When someone composes a will, it is common practice for them to appoint an executor. This is no minor decision when making a will, because one’s executor will be charged with a multitude of probate tasks which add up to a fairly sizeable responsibility when taken all together. These tasks are fiduciary in nature, meaning the executor must place the interests of the will-maker above their own when engaging in their duties. These fiduciary duties include:
Gathering together and taking stock of the estate’s assets, which may involve:
o Searching for and inventorying assets that were in the dead person’s sole ownership;
– Contacting banks and ensuring the funds in accounts are transferred to an estate account.
o Valuing these assets as of the date of death;
o Where assets are jointly owned the executor may need to assess them for whether they would pass through the process of probate in order to determine whether any estate tax may be due.
Paying any outstanding debts the estate still owes (that are enforceable after death), by, in part:
o Contending with any expenses or debts that present following the death, and that are enforceable after death (this requires some sharp thinking, as some debt collectors will attempt to convince executors that a debt is enforceable when in fact it is not);
o Ensuring that required tax returns—state and federal—are filed. This may include:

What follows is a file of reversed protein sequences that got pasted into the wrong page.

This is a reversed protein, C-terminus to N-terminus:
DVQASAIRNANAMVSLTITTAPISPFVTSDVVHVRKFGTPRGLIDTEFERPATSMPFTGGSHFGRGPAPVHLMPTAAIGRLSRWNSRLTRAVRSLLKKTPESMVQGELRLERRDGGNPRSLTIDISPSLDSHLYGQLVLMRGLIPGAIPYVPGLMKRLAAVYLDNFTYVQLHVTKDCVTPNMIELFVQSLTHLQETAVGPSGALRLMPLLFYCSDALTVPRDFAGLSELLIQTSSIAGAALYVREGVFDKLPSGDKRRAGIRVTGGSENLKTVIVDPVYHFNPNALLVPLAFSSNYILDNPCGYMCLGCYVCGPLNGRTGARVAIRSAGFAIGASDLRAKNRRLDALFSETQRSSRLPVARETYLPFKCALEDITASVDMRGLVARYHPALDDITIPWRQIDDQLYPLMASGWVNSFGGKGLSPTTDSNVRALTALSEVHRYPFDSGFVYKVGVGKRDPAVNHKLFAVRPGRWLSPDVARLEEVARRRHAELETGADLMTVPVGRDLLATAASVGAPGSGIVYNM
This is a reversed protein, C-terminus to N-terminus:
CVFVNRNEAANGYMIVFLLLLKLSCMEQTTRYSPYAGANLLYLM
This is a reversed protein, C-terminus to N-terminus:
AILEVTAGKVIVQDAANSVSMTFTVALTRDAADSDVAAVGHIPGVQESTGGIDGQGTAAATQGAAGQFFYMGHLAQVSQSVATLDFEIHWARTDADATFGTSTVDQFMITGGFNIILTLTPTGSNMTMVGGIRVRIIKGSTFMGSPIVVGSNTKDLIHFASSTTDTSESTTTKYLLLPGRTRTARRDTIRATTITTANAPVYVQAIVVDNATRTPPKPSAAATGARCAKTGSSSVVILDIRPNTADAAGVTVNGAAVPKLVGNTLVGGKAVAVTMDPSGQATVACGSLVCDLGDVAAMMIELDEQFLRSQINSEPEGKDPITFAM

– Income tax returns, or
– Estate tax returns (as mentioned above).
Distributing the remaining assets according to the stipulations of the will, or, if there was no will (in which case the executor will have been chosen by the probate court), distributing according to Virginia’s laws of intestacy. In order to distribute according to the will, the executor may need to formulate a formal plan to follow, in order to make sure everything goes to its proper beneficiary.
Failure to faithfully perform the duties that come with executorship can result in the court removing the executor and replacing them with another person who is more capable to properly handle the estate.
We Can Assist Executor’s With Probate Duties
If you would prefer to have more say over how your property gets distributed when you die, or you are considering other ways to plan for the future, then we invite you to attend one of Promise Law’s free probate workshops. These workshops provide a great foundation of information that everyone needs to be able to make good estate planning decisions. Moreover, if you attend a workshop you also get a complimentary one-on-one consultation with one of our attorneys.